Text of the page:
This book’s position is one of intense interplay, a shuttling between. Speech is occurring within the writing and writing is
occurring within the speech. Many insights have come from telling a story orally, which is in turn influenced by years at the desk. What arrives seems to have a liminal touch, a betwixt and between. For the book to work within what Derrida—and Heidegger before him—refers to as “the metaphysics of presence” (the old position), the crossroads motif cannot exist, no matter how nebulous. Inter- estingly, the logocentric is a position many oral storytellers would support, being central to their craft. I disagree. Where I do speak up is in the call for the spontaneous within an oral telling, the wild Intelligence that arrives in the moment—but that does not belittle writing or its influence, just a script used inappropriately.

Like Trickster, Derrida is not interested in eradicating what came before, but in helping to engender some new constellation. He also draws from the past—writing about literary texts— while using such a contrary linguistic style it appears that the sentences are breaking down and reconfiguring in front of your eyes.

By working with host texts, Derrida actually requires the oppositions of past literature to find the instabilities that open the ground of uncertainty. Think again of Trickster: “The god of the roads (trickster) needs the more settled territories before his traveling means very much. If everyone travels, the result is not the apotheosis of trickster but another form of his demise,” explains Lewis Hyde.19 This is an ancient ritual arrangement, the trammelling of boundaries to ensure that vitality tickles the status quo and life continues to grow. Trickster is nothing without something to rub up against.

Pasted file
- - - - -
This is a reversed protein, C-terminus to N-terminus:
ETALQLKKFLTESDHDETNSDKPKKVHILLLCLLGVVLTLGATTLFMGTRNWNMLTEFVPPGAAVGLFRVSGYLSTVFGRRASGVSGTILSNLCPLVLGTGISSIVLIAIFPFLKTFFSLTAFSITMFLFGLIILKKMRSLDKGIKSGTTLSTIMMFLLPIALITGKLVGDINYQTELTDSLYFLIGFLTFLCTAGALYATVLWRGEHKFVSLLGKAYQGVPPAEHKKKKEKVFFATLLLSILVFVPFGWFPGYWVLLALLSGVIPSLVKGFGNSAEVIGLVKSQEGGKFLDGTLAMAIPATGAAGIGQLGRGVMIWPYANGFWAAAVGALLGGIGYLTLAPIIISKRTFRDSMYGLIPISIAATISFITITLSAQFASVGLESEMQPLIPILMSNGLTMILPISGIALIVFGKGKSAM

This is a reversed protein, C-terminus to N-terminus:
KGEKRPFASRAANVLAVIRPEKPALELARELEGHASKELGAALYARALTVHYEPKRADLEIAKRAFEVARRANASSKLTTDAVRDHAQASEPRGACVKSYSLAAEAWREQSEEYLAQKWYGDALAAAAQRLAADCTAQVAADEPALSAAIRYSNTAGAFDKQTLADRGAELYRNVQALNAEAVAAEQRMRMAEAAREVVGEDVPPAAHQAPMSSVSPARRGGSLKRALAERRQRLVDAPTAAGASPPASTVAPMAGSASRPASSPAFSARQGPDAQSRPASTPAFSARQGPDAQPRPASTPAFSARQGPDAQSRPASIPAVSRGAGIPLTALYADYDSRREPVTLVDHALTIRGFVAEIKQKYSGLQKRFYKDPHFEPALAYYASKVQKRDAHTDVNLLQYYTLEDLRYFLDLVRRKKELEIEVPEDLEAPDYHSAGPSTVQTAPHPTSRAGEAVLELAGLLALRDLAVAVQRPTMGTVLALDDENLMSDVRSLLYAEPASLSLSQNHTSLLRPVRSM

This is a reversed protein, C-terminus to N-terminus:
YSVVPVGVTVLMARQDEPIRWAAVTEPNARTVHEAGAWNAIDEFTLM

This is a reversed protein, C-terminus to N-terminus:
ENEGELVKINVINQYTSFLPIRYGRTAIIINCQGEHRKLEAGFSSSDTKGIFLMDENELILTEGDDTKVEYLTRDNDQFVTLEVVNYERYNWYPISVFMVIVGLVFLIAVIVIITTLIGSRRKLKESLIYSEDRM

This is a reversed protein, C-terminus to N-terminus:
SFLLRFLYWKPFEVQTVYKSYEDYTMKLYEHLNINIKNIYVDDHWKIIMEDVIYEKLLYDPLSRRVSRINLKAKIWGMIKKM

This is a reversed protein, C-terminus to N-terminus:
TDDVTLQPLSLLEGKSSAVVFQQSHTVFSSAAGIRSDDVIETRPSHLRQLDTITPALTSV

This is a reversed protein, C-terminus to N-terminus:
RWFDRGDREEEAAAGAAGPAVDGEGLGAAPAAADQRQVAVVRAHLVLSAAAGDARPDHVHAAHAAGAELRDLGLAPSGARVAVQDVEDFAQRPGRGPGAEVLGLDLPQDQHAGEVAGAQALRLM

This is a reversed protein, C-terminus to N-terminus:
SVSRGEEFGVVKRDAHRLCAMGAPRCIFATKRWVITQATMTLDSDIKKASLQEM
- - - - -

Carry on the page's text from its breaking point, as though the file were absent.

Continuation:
As Derrida shakes the foundations of both structuralism and phenomenology, there is a loyalty to some wild spirit of
investigation that is both troubling and refreshing. As an old oak collapses, at the same moment a green shoot leaps from the earth. Speech and writing always hold the energies of history, influence, and repetition among them. Derrida is in the business of hints and diffusion, traditional attributes of the Underworld journey, rather than brightly lit sound bites. Still, when the young initiates are led from the village, they are blindfolded, spun round, turned up side down–they are now in submission to a fiercer dynamic. This is all in the nature of rupture. Derrida is being true to his work.

Copyright White Cloud Press 2011

Thursday, 5 January 2012

TASTING THE MILK OF EAGLES: A New Weekend at the School of Myth

Just posting this - new ideas, new stories, new challenges for 2012. Please 'share' and spread the word, that would be much appreciated. I am very much looking forward to this! Cheers, Martin.